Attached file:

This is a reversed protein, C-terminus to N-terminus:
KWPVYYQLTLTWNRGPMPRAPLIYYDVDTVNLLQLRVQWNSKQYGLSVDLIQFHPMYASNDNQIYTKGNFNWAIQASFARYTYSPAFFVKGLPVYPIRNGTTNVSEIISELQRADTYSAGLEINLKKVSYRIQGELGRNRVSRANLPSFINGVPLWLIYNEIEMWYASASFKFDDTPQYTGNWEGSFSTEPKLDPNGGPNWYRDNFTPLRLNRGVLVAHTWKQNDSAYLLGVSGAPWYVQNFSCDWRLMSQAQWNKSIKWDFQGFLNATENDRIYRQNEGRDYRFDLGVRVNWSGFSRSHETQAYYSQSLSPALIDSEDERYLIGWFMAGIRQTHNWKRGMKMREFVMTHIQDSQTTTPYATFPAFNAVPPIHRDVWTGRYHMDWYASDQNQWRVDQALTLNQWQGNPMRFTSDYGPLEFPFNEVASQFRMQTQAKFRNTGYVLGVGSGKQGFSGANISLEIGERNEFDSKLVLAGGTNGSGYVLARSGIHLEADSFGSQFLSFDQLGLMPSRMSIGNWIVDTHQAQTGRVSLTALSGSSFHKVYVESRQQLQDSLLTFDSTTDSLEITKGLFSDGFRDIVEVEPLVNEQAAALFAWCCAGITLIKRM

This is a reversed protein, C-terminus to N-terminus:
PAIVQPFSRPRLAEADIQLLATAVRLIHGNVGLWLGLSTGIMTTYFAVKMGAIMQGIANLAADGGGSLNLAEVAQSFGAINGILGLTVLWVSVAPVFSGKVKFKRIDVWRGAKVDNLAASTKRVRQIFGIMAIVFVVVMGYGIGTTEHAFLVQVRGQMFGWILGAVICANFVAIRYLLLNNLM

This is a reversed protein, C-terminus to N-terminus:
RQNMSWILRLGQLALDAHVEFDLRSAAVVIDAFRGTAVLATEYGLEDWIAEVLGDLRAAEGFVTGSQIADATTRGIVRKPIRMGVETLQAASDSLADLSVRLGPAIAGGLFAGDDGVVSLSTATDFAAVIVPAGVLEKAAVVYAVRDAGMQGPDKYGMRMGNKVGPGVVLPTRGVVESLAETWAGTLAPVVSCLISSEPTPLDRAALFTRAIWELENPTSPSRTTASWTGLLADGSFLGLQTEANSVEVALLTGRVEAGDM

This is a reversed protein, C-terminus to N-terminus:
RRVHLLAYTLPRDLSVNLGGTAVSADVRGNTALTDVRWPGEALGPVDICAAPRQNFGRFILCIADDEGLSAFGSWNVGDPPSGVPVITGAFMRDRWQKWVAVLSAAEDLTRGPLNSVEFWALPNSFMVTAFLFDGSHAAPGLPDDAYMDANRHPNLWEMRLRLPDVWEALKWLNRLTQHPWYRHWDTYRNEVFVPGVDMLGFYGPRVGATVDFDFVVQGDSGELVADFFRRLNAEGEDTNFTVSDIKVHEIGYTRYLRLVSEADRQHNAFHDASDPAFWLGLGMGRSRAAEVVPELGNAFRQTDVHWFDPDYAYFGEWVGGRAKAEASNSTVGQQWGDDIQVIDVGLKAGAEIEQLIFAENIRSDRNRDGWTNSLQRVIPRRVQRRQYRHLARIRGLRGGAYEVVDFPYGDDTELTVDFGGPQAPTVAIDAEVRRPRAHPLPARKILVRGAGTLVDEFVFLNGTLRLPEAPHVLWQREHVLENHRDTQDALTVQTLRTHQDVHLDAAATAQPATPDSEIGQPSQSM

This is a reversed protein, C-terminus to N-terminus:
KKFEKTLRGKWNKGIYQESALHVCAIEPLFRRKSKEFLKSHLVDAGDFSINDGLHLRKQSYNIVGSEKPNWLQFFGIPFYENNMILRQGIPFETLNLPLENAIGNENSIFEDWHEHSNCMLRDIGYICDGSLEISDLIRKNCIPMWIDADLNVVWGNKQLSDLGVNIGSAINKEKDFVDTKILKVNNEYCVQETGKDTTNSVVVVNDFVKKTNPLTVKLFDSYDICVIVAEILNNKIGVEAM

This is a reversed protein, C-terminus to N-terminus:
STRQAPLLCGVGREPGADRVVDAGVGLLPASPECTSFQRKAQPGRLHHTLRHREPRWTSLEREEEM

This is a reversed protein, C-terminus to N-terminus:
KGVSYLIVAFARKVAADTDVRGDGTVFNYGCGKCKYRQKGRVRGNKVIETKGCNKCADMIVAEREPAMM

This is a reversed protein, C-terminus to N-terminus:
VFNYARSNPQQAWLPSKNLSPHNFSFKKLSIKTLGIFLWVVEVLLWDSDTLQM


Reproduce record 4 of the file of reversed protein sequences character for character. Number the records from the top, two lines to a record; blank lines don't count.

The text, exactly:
This is a reversed protein, C-terminus to N-terminus:
RRVHLLAYTLPRDLSVNLGGTAVSADVRGNTALTDVRWPGEALGPVDICAAPRQNFGRFILCIADDEGLSAFGSWNVGDPPSGVPVITGAFMRDRWQKWVAVLSAAEDLTRGPLNSVEFWALPNSFMVTAFLFDGSHAAPGLPDDAYMDANRHPNLWEMRLRLPDVWEALKWLNRLTQHPWYRHWDTYRNEVFVPGVDMLGFYGPRVGATVDFDFVVQGDSGELVADFFRRLNAEGEDTNFTVSDIKVHEIGYTRYLRLVSEADRQHNAFHDASDPAFWLGLGMGRSRAAEVVPELGNAFRQTDVHWFDPDYAYFGEWVGGRAKAEASNSTVGQQWGDDIQVIDVGLKAGAEIEQLIFAENIRSDRNRDGWTNSLQRVIPRRVQRRQYRHLARIRGLRGGAYEVVDFPYGDDTELTVDFGGPQAPTVAIDAEVRRPRAHPLPARKILVRGAGTLVDEFVFLNGTLRLPEAPHVLWQREHVLENHRDTQDALTVQTLRTHQDVHLDAAATAQPATPDSEIGQPSQSM